Congress raced Monday to meet the deadline for signing up for the District of Columbia's ObamaCare exchange, where most lawmakers and staff will obtain healthcare coverage starting next year.
The cut-off date capped several weeks of speculation about how many members would transfer themselves and their staff from the Federal Employee Health Benefits Program into the new marketplaces.
A massive influx into the D.C. marketplace seemed clear as of Monday afternoon. While a handful of lawmakers indicated they would purchase their own health plans, most appeared poised to enter D.C.'s exchange with their staffers.
That marketplace will allow Capitol Hill workers to continue receiving a generous employer healthcare subsidy from the government.
A partial tally compiled by The Washington Post found that all congressional leaders, at least 55 senators and two potential GOP presidential hopefuls — Sen. Rand PaulRand PaulRand Paul rejects label of 'Trump's most loyal stooge' GOP healthcare plans push health savings account expansion Congress must reform civil asset forfeiture laws MORE (R-Ky.) and Rep. Paul RyanPaul RyanHouse markup of ObamaCare repeal bill up in the air Trump: House GOP's plan for border tax could create more jobs Conservatives to Congress: Get moving MORE (R-Wis.) — would sign up for D.C. Health Link.
Graham: Sen. Lindsey GrahamLindsey GrahamCNN to host town hall featuring John McCain, Lindsey Graham Club for Growth launches ad targeting GOP tax writer Dem senator asks for 'top to bottom' review of Syria policy MORE (R-S.C.) announced Monday that he would not seek an employer contribution from the federal government to help cover the cost of some of his healthcare. Republicans have sought to frame the employer contribution as a carve-out under the federal healthcare law for government workers. Like most workers who get coverage through their employers in the private sector, the federal government partially subsidizes healthcare plans for public employees. Graham said Monday he would enroll in South Carolina’s federally run healthcare exchange. Had he enrolled in the Washington, D.C., exchange, he would’ve been eligible for a federal subsidy.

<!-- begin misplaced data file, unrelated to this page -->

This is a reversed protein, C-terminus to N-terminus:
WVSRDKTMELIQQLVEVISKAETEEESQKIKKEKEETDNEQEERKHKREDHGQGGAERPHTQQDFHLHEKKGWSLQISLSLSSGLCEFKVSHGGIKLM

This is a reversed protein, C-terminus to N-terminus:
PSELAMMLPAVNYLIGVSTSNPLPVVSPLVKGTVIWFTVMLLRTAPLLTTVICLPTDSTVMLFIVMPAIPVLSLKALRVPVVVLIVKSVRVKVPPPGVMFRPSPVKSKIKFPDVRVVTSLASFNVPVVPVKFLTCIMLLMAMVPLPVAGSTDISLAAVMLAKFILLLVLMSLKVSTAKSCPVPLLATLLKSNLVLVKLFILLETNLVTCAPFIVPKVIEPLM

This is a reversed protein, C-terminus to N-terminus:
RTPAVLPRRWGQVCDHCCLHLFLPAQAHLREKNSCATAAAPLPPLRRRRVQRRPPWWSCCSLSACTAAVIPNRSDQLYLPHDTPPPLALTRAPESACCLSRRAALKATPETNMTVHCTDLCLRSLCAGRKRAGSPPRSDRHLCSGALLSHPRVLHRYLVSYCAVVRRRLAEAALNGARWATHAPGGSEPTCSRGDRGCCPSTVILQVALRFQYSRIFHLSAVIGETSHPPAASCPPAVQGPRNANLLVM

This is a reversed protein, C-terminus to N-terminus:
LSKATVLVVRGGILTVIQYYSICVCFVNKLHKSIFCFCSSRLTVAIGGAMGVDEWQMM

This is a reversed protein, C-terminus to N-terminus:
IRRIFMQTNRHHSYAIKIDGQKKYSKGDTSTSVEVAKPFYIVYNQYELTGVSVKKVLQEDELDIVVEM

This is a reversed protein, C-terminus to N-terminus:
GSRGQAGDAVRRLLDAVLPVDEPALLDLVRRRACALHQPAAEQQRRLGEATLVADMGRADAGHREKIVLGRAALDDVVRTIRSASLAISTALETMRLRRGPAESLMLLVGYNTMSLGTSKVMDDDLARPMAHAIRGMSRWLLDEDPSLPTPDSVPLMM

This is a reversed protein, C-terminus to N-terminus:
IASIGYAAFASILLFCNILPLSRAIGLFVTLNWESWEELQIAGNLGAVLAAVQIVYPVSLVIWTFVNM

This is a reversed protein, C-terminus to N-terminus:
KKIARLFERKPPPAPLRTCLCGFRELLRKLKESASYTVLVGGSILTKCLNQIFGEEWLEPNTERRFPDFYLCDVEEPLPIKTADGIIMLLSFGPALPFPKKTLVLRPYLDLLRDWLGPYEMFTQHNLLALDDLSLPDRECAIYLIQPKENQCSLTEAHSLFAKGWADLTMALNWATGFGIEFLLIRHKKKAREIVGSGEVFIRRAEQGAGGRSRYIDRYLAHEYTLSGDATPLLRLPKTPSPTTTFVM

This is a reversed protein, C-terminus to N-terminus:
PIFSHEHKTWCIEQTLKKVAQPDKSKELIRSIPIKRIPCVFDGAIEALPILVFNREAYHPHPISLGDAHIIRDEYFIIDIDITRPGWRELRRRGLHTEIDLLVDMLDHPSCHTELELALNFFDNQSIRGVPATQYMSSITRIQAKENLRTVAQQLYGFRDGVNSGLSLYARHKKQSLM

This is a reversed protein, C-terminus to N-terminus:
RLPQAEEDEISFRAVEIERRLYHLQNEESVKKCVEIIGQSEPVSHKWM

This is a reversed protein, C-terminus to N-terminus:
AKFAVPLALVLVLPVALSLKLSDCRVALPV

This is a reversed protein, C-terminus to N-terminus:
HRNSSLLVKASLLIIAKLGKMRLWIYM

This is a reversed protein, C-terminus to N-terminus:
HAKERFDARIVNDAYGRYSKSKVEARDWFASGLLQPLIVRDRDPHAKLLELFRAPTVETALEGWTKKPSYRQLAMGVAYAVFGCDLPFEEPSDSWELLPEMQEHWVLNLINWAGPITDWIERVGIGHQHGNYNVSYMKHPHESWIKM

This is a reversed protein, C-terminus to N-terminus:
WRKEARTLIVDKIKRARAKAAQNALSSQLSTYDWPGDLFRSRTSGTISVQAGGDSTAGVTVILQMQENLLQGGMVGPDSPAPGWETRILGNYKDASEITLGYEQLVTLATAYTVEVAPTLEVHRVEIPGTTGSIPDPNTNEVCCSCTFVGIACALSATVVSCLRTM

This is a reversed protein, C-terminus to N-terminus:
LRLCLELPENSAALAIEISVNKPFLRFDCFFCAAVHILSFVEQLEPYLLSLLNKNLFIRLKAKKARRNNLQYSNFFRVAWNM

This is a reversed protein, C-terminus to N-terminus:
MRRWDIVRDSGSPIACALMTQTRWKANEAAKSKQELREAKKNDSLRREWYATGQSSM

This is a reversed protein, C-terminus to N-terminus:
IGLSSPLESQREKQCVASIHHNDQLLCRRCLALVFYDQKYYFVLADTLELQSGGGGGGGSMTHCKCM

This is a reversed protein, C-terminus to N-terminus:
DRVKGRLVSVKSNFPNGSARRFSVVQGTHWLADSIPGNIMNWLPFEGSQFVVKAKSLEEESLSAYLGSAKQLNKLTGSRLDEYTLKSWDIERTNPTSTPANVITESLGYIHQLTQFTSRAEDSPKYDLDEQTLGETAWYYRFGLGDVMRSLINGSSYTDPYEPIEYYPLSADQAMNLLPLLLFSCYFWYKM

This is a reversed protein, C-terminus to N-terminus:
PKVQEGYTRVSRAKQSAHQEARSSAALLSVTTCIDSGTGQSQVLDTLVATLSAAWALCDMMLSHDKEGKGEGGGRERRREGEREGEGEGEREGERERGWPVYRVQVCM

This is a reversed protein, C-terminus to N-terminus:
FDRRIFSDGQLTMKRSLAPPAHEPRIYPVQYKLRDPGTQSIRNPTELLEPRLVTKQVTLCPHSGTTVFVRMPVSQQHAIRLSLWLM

Graham is facing primary challenges from a number of candidates in 2014. He’s recently struggled with low approval ratings among Republicans in his home state. Jonathan Easley at The Hill reports.
IRS: Two House Republicans want to know what the IRS is going to do to make sure that ObamaCare tax subsidies aren’t susceptible to fraud. Reps. Diane BlackDiane BlackA guide to the committees: House House votes to let states deny federal funds to abortion providers Planned Parenthood targets GOP lawmakers amid ObamaCare protests MORE (Tenn.) and Pat Meehan (Pa.) told the agency that they were concerned the IRS was not adopting a plan to correct failed security tests for systems overseeing key healthcare tax credits. A Treasury inspector general reported last week that the IRS had yet to finalize its strategy for battling fraud concerns, and that its systems for protecting private information had flaws. Bernie Becker at The Hill reports.
Quotable: Zeke Emanuel's frequent defense of ObamaCare on television is hurting the White House's cause, Karl Rove said Monday.
“Frankly, as an opponent of ObamaCare I hope they keep putting Dr. Emanuel on television,” Rove said on Fox News. “But if they really do want to engage in a P.R. campaign, my advice would be stop letting him go on television and [be] the face of the program, because it ain’t a very attractive face and voice.” Jonathan Easley at The Hill reports.
State by State:
More than 100,000 New Yorkers have enrolled in ObamaCare, The Hill reports.
Maine isn’t ready to expand Medicaid under ObamaCare, The Bangor Daily News reports.
Wisconsin may allow counties to expand Medicaid under ObamaCare, The LaCrosse Tribune reports.